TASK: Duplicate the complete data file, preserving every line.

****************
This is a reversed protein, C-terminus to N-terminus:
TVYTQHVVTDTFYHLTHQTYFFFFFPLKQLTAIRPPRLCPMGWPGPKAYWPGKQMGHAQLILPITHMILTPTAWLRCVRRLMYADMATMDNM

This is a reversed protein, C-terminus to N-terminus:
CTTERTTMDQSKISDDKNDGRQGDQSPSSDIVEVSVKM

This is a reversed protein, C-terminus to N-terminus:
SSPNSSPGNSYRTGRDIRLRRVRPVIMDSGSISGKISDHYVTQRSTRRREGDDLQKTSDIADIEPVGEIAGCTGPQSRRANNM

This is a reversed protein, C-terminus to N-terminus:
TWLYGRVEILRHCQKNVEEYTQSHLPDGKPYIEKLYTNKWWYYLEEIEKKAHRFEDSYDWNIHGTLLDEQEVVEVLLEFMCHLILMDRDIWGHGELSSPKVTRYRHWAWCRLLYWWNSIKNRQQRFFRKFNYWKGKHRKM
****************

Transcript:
This is a reversed protein, C-terminus to N-terminus:
TVYTQHVVTDTFYHLTHQTYFFFFFPLKQLTAIRPPRLCPMGWPGPKAYWPGKQMGHAQLILPITHMILTPTAWLRCVRRLMYADMATMDNM

This is a reversed protein, C-terminus to N-terminus:
CTTERTTMDQSKISDDKNDGRQGDQSPSSDIVEVSVKM

This is a reversed protein, C-terminus to N-terminus:
SSPNSSPGNSYRTGRDIRLRRVRPVIMDSGSISGKISDHYVTQRSTRRREGDDLQKTSDIADIEPVGEIAGCTGPQSRRANNM

This is a reversed protein, C-terminus to N-terminus:
TWLYGRVEILRHCQKNVEEYTQSHLPDGKPYIEKLYTNKWWYYLEEIEKKAHRFEDSYDWNIHGTLLDEQEVVEVLLEFMCHLILMDRDIWGHGELSSPKVTRYRHWAWCRLLYWWNSIKNRQQRFFRKFNYWKGKHRKM